Having a blog is all about pretending you have an audience until you do, eventually, have an audience. Or until you give up and your blogging life fades away along with your hopes and dreams, and you flee to Vegas to become an Elvis impersonator.
So, that’s where I’m at, I guess.
Anyway, in an effort to actually do something with this website I’m paying for, I guess I’ll do a writing update!
Benson and Cactus:
First off, Benson and Cactus made its first appearance at a convention in September! London Comic Con was a fun little introduction to the convention scene. We didn’t get a whole lot of business, but I got to try out manning a booth and talking to people, so it was a learning experience. I was planning on doing a full post about Benson and Cactus on its own, but the B&C train sort of halted to a stop yet again, so I’ll save the full thing until we start to actually put up comic pages. (For now, here’s a link to the website and our bitchin’ trailer.)
For a long time (after realizing I had a long way to go before anyone wanted to publish me) I only wrote short stories. Some of them found homes, some of them did not because they simply weren’t good enough, and four of them are still out there because I’m convinced they are, in fact, good. Hopefully a fifth is about to join the long journey to publication, as I’m hoping to whip up a story for an anthology before next Sunday. In other short story news, I’m also hoping to post some short stories that couldn’t quite cut it in the real world on this blog, though maybe I shouldn’t be posting sub-par material up here…
At any rate, I’ll definitely be posting my first published story, “Old as the Sun”, closer to Christmas, complete with new illustrations from Benson and Cactus illustrator and 80s nostalgia groupie, Isaac Elliot-Fisher (visit his website here). So far I’ve edited and sent out this fucking story to family and friends every Christmas for five years, so let’s hope I can finally put it to rest.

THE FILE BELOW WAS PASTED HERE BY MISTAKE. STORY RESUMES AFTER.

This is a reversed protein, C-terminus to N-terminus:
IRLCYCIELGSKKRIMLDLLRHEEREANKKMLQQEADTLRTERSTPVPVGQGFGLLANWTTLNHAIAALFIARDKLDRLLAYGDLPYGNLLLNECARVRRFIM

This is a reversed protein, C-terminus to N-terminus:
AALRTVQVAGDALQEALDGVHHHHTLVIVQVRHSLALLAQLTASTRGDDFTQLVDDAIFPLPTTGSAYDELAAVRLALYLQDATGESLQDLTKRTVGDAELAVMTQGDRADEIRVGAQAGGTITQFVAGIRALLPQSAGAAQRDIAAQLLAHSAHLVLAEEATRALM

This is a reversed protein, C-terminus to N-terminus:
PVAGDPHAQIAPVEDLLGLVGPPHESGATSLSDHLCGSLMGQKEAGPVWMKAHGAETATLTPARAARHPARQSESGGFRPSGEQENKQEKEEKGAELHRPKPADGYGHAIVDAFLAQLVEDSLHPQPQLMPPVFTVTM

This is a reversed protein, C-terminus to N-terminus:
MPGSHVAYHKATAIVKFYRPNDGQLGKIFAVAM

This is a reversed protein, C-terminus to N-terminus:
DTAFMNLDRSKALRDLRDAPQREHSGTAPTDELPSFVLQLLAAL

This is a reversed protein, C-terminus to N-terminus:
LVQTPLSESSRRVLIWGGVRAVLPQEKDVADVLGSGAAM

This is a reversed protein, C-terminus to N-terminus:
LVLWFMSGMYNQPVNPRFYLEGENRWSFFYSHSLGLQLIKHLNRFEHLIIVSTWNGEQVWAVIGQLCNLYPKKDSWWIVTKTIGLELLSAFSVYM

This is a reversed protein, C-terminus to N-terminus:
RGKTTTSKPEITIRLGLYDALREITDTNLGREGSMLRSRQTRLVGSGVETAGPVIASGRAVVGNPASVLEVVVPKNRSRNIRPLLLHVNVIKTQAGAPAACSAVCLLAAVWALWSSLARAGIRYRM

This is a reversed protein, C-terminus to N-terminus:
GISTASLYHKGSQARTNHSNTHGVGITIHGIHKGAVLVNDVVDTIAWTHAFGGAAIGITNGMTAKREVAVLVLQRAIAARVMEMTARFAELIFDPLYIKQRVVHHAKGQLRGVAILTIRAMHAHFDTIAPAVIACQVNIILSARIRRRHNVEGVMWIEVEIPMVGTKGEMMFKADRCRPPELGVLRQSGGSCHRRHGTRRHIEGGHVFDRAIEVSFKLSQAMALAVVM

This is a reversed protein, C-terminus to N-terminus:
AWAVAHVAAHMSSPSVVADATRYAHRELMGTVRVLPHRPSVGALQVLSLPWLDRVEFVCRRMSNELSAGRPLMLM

Shadow of a Boy:
Last November I started writing what I called a “semi-autobiographical fantasy novel” for NaNo. I now call it a “literary fantasy novel” which I hope does not sound just as awful when I query agents. I only wrote around 20 000 words during NaNo, but over the course of this year I remained dedicated to my second book-length project. In June, I finished the first draft. In September, I started querying agents.
Lucky for me, I am no stranger to rejection. In fact, I have six years’ worth of literary rejection, roughly as long as I’ve taken writing seriously. When I wrote my first full work, a novella called The Facility, I foolishly sent out sixty queries and became something of an expert on the failing end of the querying process.
To date, I’ve queried 87 agents regarding Shadow of a Boy.
29 of them have rejected me. Well, 29 of them have told me they’ve rejected me.
Two of them have requested partials though, and one even asked for the full manuscript, though they did end up passing on the project.
I know this book is a hard sell. I’ve known that from the beginning. It’s Canadian fiction, first of all, and it’s way more literary than it is fantasy. Having queried almost every agent I could possibly query about this project, I might be out of luck traditionally if they all pass.
I might end up having to Andy Weir this thing and put up chapters on my blog.
I’m also co-authoring a contemporary YA project with my oldest friend, Riley Wood (who you can find on Twitter as @CanuckRiley). Apparently I’m pretty good at writing like a whiny teenager, but without an awful story about a vampire hunter and a hobbit, a less awful story about a Christian junkie and a murderous, masturbating android, and countless hours of ATV: Off Road Fury, this never would have happened.
And finally, my NaNo project for this year, a TOP SECRET middle grade project about a haunted children’s museum, written with my favourite person, Miranda Moth (found on Twitter as @MirandaMoth). Technically we’re cheating, because we’re two people and we’re not exactly doubling our 50 000 word count goal with a middle grade book. But I’ve always been more concerned about writing a good book and meeting new friends during NaNo than I have with actually winning.
Because I love stretching myself too thin, so I almost hit up another writer friend of mine about retrying our middle grade superhero novel, but I think maybe I’ll wait a bit. After all my collaborating, I’ll probably need some time solo anyway.
As always: agents, hit me up!
Well, that’s it. Blog post accomplished. I’m a winner.